If you have a firewall enabled along with the FTP server, then you need to configure the firewall so that it allows the FTP transmissions.

To do this, you will need to enter the following commands into the terminal:

$ sudo firewall-cmd --permanent --add-port=20-21/tcp

The above command opens up port 21 – which is the FTP command port, and port 20 – which is the FTP data port.

You will also need to enter this command as well:

$ sudo firewall-cmd --permanent --add-port=30000-31000/tcp

This command opens up the 30000-31000 passive ports range, which we configured previously.

Allowing the vsftpd server to pass through CentOS firewall

Once done, you will need to reload the firewall using the following command:

$ firewall-cmd --reload

How to Create a New FTP User

Now that you have set up your vsftpd server on your CentOS system, it is time to create a new FTP user and test it out.

First, let’s create a new FTP user (newftpuser) by using the following command:

$ sudo adduser newftpuser

Next, you will need to set a password for the new user. To do this, use this command:

$ sudo passwd newftpuser

Make sure that the password is a strong one and longer than eight characters.

Creating a new FTP user

After creating the new user, you will need to add it to the FTP user list. This can be done by entering the following command in the terminal:

$ echo "newftpuser" | sudo tee -a /etc/vsftpd/user_list

Finally, you will need to create an FTP directory tree where you will set all the correct permissions. To do this, you will need to enter the following series of commands in the terminal:

$ sudo mkdir -p /home/newftpuser/ftp/upload
$ sudo chmod 550 /home/newftpuser/ftp
$ sudo chmod 750 /home/newftpuser/ftp/upload
$ sudo chown -R newftpuser: /home/newftpuser/ftp

Create an FTP directory tree

By now, your FTP server is fully functional and ready to go. You can now connect to it using any FTP client like FileZilla. Just make sure that the FTP client can also be configured to use TLS encryption as it is being used to encrypt the FTP transmissions.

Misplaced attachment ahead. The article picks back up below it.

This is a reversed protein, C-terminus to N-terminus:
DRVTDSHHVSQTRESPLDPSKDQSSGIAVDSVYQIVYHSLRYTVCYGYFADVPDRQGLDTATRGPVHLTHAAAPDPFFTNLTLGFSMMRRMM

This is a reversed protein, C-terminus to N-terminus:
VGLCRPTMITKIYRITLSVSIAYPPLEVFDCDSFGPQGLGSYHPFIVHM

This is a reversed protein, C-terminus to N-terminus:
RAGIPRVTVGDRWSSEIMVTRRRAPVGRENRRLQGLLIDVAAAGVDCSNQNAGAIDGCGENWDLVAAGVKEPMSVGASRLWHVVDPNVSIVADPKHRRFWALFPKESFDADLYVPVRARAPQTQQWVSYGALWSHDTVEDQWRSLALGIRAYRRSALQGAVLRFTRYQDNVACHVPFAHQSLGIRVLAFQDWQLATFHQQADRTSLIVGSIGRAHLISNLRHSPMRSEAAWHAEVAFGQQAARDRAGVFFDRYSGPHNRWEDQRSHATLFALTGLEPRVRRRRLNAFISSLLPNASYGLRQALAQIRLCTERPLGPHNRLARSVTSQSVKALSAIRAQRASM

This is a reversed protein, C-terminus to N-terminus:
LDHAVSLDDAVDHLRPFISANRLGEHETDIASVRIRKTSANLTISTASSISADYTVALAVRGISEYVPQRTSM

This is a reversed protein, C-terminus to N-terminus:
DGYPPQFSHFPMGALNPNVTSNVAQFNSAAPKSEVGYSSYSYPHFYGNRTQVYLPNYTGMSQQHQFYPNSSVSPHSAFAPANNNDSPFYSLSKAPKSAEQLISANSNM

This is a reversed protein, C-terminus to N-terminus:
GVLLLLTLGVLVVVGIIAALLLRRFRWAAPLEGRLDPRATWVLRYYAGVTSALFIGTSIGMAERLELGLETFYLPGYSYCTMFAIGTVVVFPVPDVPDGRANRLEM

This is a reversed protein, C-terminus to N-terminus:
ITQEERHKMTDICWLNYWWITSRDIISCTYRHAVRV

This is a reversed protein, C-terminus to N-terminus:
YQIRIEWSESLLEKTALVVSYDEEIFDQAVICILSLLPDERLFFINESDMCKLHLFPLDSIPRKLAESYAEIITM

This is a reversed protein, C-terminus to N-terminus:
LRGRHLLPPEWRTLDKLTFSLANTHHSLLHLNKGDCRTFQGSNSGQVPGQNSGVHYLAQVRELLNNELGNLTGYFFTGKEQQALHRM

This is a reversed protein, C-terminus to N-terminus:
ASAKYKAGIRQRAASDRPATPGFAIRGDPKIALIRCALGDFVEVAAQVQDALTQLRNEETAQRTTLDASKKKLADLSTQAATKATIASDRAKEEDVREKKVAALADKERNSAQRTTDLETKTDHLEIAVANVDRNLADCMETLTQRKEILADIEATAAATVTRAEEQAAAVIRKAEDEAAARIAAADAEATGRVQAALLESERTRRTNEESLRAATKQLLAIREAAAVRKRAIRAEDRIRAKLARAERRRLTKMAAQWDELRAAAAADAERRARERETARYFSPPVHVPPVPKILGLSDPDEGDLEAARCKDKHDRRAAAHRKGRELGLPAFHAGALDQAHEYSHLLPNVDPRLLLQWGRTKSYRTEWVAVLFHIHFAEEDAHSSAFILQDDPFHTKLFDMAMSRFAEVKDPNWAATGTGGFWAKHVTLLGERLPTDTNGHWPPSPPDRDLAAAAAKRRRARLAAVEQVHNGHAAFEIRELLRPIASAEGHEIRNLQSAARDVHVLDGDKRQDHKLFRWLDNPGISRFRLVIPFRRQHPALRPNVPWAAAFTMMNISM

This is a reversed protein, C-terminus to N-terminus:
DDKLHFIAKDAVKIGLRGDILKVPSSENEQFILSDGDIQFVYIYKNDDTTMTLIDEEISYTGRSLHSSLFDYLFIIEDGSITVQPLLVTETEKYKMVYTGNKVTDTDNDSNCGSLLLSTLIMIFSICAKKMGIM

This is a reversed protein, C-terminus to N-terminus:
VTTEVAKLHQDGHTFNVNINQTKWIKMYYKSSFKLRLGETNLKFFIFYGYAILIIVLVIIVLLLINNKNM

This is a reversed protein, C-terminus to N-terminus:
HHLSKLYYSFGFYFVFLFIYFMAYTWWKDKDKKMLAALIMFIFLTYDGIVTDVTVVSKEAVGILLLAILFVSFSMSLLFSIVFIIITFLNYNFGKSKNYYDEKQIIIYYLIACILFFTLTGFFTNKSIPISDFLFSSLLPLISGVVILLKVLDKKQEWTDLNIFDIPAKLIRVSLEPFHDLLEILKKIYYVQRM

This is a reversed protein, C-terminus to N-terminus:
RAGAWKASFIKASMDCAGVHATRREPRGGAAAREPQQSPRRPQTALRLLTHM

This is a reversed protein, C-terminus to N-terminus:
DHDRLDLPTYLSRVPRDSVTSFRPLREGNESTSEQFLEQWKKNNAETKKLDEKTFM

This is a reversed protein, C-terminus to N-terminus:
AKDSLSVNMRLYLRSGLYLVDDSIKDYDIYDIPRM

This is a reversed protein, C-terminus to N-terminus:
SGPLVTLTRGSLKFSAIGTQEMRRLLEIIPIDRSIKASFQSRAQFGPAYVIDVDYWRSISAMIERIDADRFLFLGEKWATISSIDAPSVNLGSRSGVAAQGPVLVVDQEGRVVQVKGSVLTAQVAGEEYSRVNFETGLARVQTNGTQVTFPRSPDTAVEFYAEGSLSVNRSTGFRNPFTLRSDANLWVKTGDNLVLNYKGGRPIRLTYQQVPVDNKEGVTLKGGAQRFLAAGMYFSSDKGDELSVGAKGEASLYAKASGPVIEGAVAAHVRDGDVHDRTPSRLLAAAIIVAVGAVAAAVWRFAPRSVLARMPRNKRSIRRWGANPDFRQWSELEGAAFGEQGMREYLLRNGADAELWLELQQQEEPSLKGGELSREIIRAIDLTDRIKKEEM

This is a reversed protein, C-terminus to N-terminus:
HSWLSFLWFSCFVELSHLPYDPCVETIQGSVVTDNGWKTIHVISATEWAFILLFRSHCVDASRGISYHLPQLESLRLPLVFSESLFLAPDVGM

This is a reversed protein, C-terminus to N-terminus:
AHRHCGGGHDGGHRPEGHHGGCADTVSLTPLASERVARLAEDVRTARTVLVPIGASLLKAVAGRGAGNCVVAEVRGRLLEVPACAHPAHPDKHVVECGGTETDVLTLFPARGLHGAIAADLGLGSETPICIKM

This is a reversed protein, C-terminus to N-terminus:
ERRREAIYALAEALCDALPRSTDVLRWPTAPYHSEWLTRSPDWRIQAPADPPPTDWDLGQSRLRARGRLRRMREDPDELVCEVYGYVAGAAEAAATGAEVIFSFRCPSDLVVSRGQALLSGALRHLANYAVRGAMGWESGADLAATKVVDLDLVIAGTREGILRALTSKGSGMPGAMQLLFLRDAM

Disable Shell Access

One thing you should keep in mind when creating a new FTP user is that, unless explicitly specified, the user will have SSH access to the server.

If you wish to disable shell access from the user, you will need to create a new shell that will print a message informing the user that – “This account is limited to FTP access only.”

To do this, you will need to enter the following command in the terminal:

$ echo -e '#!/bin/sh\necho "This account is limited to FTP access only."' | sudo tee -a /bin/ftponly
$ sudo chmod a+x /bin/ftponly

The above command will create the /bin/ftponly shell and execute it.

Next, you will need to append the new shell into the list of valid shells that are located inside the /etc/shells file. This is done using the following command:

$ echo "/bin/ftponly" | sudo tee -a /etc/shells

And as the final step, all you need to do is change the user shell to /bin/ftponly using this command:

$ sudo usermod newftpuser -s /bin/ftponly

Also, for any future FTP users, you can use the same command to change their shell so that they can only have FTP access.

Nitish is a Technical Writer with five years of experience. He enjoys covering new tech and has a special love for Linux. He also has a keen interest in Blockchain and WordPress.


Please enter your comment!
Please enter your name here





Buyers who wish to go for a machine that is based on Linux often show interest in Chromebooks due to the form factor and extended battery life capabilities. Although ChromeOS power these machines, users can still miss out on a more genuine Linux experience. For those who happen to agree, the new Lemur Pro by System76 might get some heads turning.
Linux is growing faster than ever. As per the latest report, there is a drop in the Windows 10 market share for the first time, and Linux's market share has improved to 2.87% this month. Most of the features in the list were rolled out in the Pop OS 20.04. Let's a detailed look into the new features, how to upgrade, and a ride through video.

6 best task managers for Linux

One of the essential tools in any Linux distribution is a Task Manager. It is a system monitor application that gives you a report of all programs running on your computer and the status of your RAM and CPU usage.

How to install Android Studio on Ubuntu

Android Studio, like the name suggests, is a full-featured cross-platform IDE that enables you to develop Android applications to run on any android device. Based on JetBrains' IntelliJ IDEA, Android Studio comes installed with all the necessary features needed for Android development.

The 6 Best Download Managers for Fedora

It is a well-known fact that using download managers can help improve download speeds as compared to web browsers. Apart from the inbuilt download manager wget on Fedora, just as on any distribution that is based on GNU/Linux package, there are more options to explore.

Ubuntu 19.10 (Eoan Ermine) Beta Installation and Overview

It may be early, but I've been looking forward to the release of Ubuntu 19.10 for some time now. As an impatient person, and promised readers in the FOSSLinux article announcing the release of Eoan Ermine that we would provide you a review of Ubuntu 19.10 Eoan Ermine - Beta.  So, here it goes.